Drawn That Way
By Daniel Pellegrino
March 3, 2010
They say curiosity killed the cat. If you're a monkey, curiosity makes you lovable and mischievous. The Curious George movie came and went with little explosion on the box office in 2006 (over $58 million domestically), but it still made back its production budget and re-launched a character that has been popular for decades. Now his presence includes a Saturday morning cartoon on PBS and promotional ties on everything from bananas to VW cars. This Tuesday, a direct-to-video sequel will enter stores under the title, Curious George 2: Follow That Monkey. This last weekend, I checked out the original and fell in love.
Curious George is an exercise in restraint. So many elements of the production are held back and it makes the film better as a whole. The target audience is quite obviously young children. What separates Curious George from the Shreks of the world? You won't find any innuendos in the script. No one attempted to make a film for adults. Filmmakers restrained at every opportunity to go over the child's head and make a tongue-in-cheek reference for the perverted adults in the audience. It is refreshing to see a company other than Pixar make pure and wholesome entertainment.
Speaking of restraint, someone must have shot the vocal talents with a tranquilizer before they entered the recording studio. The legendary Frank Weller voices George. Weller has voiced a character in just about every animated piece for the last 20 or so years, including another famous monkey, Abu from Aladdin. Here, he is called on to make a few monkey noises while most of the vocal responsibility falls on superstar Will Ferrell. Ferrell is known for his loud characters and outrageous acting style. In Curious George, he disappears into the role of Ted (AKA Man with the Yellow Hat). He plays the straight man to George's loose-cannon role. Drew Barrymore plays Ted's love interest. If you've ever seen Barrymore's CoverGirl commercial, you would know that she has a bit of trouble with her ‘S' sounds. Oddly, she's hawking a product called "Lash-Blast Mascara" in a commercial that has more S's than a Sylvester and Tweety cartoon. In Curious George, she sounds like a shy young woman. Her usual vocal acrobatics are toned down and masked by a beautifully drawn character. Other performers who ditched their polarizing acting styles for the film? Eugene Levy and David Cross. They got the memo that they were in a movie for children and not an opportunity to promote their own material. Again, refreshing.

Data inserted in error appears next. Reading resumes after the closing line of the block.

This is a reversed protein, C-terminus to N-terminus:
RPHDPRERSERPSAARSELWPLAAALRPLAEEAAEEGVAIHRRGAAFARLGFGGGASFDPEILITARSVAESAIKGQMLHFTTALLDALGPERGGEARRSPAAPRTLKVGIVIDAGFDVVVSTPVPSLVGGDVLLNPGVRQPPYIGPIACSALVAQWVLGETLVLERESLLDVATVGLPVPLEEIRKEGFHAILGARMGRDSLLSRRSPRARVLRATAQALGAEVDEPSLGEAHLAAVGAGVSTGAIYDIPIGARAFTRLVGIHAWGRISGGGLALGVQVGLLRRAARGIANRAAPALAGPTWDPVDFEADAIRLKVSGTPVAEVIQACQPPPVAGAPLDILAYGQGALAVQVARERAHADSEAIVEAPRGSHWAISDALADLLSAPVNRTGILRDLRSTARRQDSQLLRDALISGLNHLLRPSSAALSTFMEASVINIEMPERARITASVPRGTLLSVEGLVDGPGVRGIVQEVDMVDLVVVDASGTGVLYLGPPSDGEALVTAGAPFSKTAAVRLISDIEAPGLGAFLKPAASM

The animation in Curious George is beautiful - simple hand-drawn animation mixed with various three-dimensional environments. I've said this before and I'll say it again, there is no reason anyone should consider ditching two-dimensional animation. There is something so pure about the art form. For a film like this, it works. A Curious George movie had been in development for years. Walt Disney even considered making the film in the early 1940s. In the 1990s, it was conceived as a live-action movie. I'm happy that creators decided to go traditional when they made the film. The character isn't meant to live in our world. The colors are some of the brightest you will see on screen. Character design is simple and adorable. There hasn't been a more squeezable character since Stitch hit the screen in Lilo and Stitch.
Special note must be made of the music. The soundtrack has sold a ridiculous amount of copies since its release for good reason. All of the music was composed and performed by Jack Johnson, best known for his laid-back beach anthems. He created a soundtrack that is perfect for a rainy day, songs that parents will love just as much as their kids.
The George character has been popular for so many years because of the message that he stands for. He represents adventure, interest and a thirst for knowledge. These universal themes are the reason that the original Curious George stories have been popular throughout so many decades and various languages. The film captures this spirit and message perfectly. The Man with the Yellow Hat says, "The real way to learn anything is to go out and experience it and let your curiosity lead you." This is the lesson that people of all ages need to take from the film.
If you're looking for a laugh-out-loud romp with explosions and popular comedians animating their own material, look elsewhere. Curious George is a simple movie for children. It teaches children to be curious. In a world where we are bombarded with sex scandals and celebrity overdose, it's nice to see something that could have been made in the 1950s and enjoyed in the same way.
My very first nephew arrives in a month and I can't wait to show him this film. It is the perfect movie to introduce to toddlers. Without even having knowledge of the English language, children will be enthralled by the colors and rounded shapes presented on screen. I look forward to a quiet day in the near future that I will spend holding my nephew and showing him Curious George as he falls in and out of sleep in my arms. One of the greatest things about cinema is sharing an experience with another human, whether it be sitting in a dark theater with a date as you share scares from a slasher flick, or laughing with friends as Vince Vaughn spits out words faster than the viewer can digest them. Share Curious George with a child in your life. It's less than an hour and a half of quality time you can spend that will bring a smile to your face. At the very least, pick up one of the original books and read it to your child.